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Math Help - Implicit Diff Problem. Whao made this stuff up

  1. #1
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    Implicit Diff Problem. Whao made this stuff up

    I have tried so many ways and I am sure I am over analyzing these problems but I dont know if I am suppose to use the Chain Rule Product Rule, I am becoming more confused and just need a step by step visual to get me jump started. If you have time could you please explain why each thing takes place. If not I understand, anyway here is the question.

    Find DxY by Implicit Diff

    xy + sin(xy) = 1
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  2. #2
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    Re: Implicit Diff Problem. Whao made this stuff up

    Quote Originally Posted by psilver1 View Post
    I have tried so many ways and I am sure I am over analyzing these problems but I dont know if I am suppose to use the Chain Rule Product Rule, I am becoming more confused and just need a step by step visual to get me jump started. If you have time could you please explain why each thing takes place. If not I understand, anyway here is the question.

    Find DxY by Implicit Diff

    xy + sin(xy) = 1
    \frac{d}{dx}(xy)+\frac{d}{dx}\sin(xy)=\frac{d}{dx}  1

    y \frac{d}{dx}x+x\frac{d}{dx}y+\cos(xy)\frac{d}{dx}(  xy)=0

    y \frac{d}{dx}x+x\frac{d}{dx}y+\cos(xy)(y\frac{d}{dx  }x+x\frac{d}{dx}y)=0

    y+x\frac{dy}{dx}+\cos(xy)(y+x\frac{dy}{dx})=0

    Now just solve for the derivative.
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    Re: Implicit Diff Problem. Whao made this stuff up

    For the first term, we may use the product rule, for the second term the chain rule, then the product rule, and the right side is of course zero:

    x\cdot\frac{dy}{dx}+y+\cos(xy)\left(x\cdot\frac{dy  }{dx}+y \right)=0

    \left(x\cdot\frac{dy}{dx}+y \right)(1+\cos(xy))=0

    What does this imply?
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    Re: Implicit Diff Problem. Whao made this stuff up

    So (xy' + y)(xy'cos(xy) + ycos(xy))=0
    sorta stuck does the xy' factor out. (xy' + y)(cos(xy) + ycos(xy))=0

    thanks for the help so far. the above is where I am screwing this thing up. Mark I dont see where the +cos(xy)[x * dy/dx + y] turns into 1 + cos(xy). Btw I am sure you are right, i just dont understand where it comes from is what I am trying to say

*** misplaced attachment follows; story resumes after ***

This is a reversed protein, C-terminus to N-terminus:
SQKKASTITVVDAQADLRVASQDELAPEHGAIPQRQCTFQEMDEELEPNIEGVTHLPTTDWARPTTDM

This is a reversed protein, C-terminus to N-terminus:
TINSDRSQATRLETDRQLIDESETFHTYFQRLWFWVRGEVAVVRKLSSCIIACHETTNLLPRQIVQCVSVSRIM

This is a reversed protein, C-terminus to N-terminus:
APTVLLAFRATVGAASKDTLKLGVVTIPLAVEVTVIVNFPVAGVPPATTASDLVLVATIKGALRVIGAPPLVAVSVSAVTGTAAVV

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    Re: Implicit Diff Problem. Whao made this stuff up

    Quote Originally Posted by psilver1 View Post
    So (xy' + y)(xy'cos(xy) + ycos(xy))=0
    sorta stuck does the xy' factor out. (xy' + y)(cos(xy) + ycos(xy))=0

    thanks for the help so far. the above is where I am screwing this thing up. Mark I dont see where the +cos(xy)[x * dy/dx + y] turns into 1 + cos(xy). Btw I am sure you are right, i just dont understand where it comes from is what I am trying to say
    Look closely, Mark simply factored the whole thing. It's correct.
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    Re: Implicit Diff Problem. Whao made this stuff up

    Ahh I see it. So is 1+cos(xy) and identity. Sorry for the questions just what to clear my mind.
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  7. #7
    Senior Member MaxJasper's Avatar
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    Lightbulb Re: Implicit Diff Problem. Whao made this stuff up

    xy+sin(xy)-1 as surface:


    Attached Thumbnails Attached Thumbnails Implicit Diff Problem.  Whao made this stuff up-implicit-differentiation.png  
    Last edited by MaxJasper; October 4th 2012 at 09:24 PM.
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  8. #8
    MHF Contributor MarkFL's Avatar
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    Re: Implicit Diff Problem. Whao made this stuff up

    It is simply a factor we may ignore, as it doesn't involve \frac{dy}{dx}, and we know it cannot be zero, since this would imply:

    xy=(2k+1)\pi

    But, if this is true, then the original equation becomes:

    xy=1

    Which is a contradiction.
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    Re: Implicit Diff Problem. Whao made this stuff up

    So ignoreing the (1+ cos(xy). We are left with xy' + y = 0 which would give y'= - y/x. Which is the correct answer but where does the cosxy move away too.
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  10. #10
    MHF Contributor MarkFL's Avatar
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    Re: Implicit Diff Problem. Whao made this stuff up

    It doesn't move away, we just ignore it as a factor that cannot be zero.

    If you use the method suggested by TheEmptySet, you will find this factor is divided out or cancels. I highly suggest you try this method as well.
    Last edited by MarkFL; October 4th 2012 at 10:04 PM.
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